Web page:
Regular readers may have been surprised to see my last column, The '100% accessible website' joke—do web accessibility professionals have a sense of humour?, get a bit more attention on mailing lists and social media than usual.
While the views I expressed have been praised by some and criticised by others, most of the criticism seemed to revolve around the perceived naivety of people who didn’t understand enough about the complexities of web accessibility to appreciate the discussion.
Reflecting on my piece and its reaction, I thought it raised an interesting question: How much specialist knowledge do you need to know to be considered a web accessibility professional?
Searching for a definition
To try and find the answer to this, I thought I’d start with some online searches using the terms ‘what is a web accessibility professional’ and ‘what is a web accessibility specialist’. The results generally considered of training, job advertisements, W3C WAI documents and some International Association of Accessibility Professionals (IAAP) information, but very little in terms of a technical definition.
Looking through the job advertisements, the criteria seemed to be mainly broken into two parts: a need to be aware of key web accessibility-related policies, and a practical, perhaps even intimate awareness of the Web Content Accessibility Guidelines (WCAG) 2.0.
However, none of the pages I viewed suggested exactly how much of WCAG 2.0 you needed to be aware of, and few went as far as to suggest familiarity with tools which could help in either the coding or evaluation process.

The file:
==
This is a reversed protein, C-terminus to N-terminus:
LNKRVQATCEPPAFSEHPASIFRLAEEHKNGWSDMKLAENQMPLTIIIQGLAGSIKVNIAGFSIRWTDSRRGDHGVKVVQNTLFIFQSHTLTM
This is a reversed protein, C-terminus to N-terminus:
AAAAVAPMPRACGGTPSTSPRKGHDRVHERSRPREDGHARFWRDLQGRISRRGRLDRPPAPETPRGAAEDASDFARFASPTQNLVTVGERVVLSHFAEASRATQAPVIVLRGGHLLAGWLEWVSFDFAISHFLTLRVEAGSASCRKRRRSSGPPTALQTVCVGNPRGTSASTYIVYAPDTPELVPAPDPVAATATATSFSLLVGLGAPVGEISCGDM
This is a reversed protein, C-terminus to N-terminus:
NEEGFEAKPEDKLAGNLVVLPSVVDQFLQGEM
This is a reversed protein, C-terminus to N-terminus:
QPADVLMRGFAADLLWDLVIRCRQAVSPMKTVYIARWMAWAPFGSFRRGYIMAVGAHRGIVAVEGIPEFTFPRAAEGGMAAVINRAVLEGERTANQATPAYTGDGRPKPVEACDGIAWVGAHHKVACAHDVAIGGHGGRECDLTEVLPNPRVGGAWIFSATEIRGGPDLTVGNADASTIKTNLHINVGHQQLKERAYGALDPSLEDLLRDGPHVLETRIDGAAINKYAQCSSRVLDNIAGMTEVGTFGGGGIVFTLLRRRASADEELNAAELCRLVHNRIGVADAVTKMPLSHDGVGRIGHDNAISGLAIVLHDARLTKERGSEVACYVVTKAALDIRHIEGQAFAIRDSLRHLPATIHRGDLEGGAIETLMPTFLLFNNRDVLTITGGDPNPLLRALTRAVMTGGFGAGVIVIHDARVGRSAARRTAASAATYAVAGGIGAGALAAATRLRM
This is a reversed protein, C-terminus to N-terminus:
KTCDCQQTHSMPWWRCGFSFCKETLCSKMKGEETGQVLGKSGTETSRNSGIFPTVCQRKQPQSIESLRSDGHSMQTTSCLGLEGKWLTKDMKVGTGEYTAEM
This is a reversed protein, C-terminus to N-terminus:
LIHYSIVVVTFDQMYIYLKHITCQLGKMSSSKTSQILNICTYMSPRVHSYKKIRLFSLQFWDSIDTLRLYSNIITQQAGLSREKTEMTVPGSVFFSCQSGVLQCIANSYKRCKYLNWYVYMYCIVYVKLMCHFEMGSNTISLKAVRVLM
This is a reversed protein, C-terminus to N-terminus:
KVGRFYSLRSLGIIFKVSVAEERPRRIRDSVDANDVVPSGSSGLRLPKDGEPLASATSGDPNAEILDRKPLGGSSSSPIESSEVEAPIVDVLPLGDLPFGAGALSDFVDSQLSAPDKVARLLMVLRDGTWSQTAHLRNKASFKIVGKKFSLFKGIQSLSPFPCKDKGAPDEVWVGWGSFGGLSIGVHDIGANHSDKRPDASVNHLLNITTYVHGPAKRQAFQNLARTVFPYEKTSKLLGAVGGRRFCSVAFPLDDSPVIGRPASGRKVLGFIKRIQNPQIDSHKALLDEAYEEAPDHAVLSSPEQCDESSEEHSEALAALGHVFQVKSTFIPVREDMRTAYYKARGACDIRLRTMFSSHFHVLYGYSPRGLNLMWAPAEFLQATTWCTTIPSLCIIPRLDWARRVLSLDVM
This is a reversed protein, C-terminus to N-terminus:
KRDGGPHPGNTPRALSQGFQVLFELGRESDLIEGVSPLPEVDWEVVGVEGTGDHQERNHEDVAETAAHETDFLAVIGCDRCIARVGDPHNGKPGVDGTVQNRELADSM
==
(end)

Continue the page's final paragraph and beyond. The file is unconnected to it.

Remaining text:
Would someone be considered professional enough to employ as a web accessibility professional if they just had the awareness of accessibility concepts that the job advertisements suggested? I suspect the answer would be no, so perhaps this is the wrong way to approach the question.
In regards to the training, the first three results in the Australian portal of Google came up with the course I co-teach, the internationally available Professional Certificate in Web Accessibility Compliance, run in partnership with the University of South Australia and Media Access Australia.
In the course we cover the use of a screen reader, policy, WCAG 2.0, to the success criteria level, ATAG 2.0 and evaluation methods including WCAG-EM with practical assessment such as building an accessible template and captioning a video.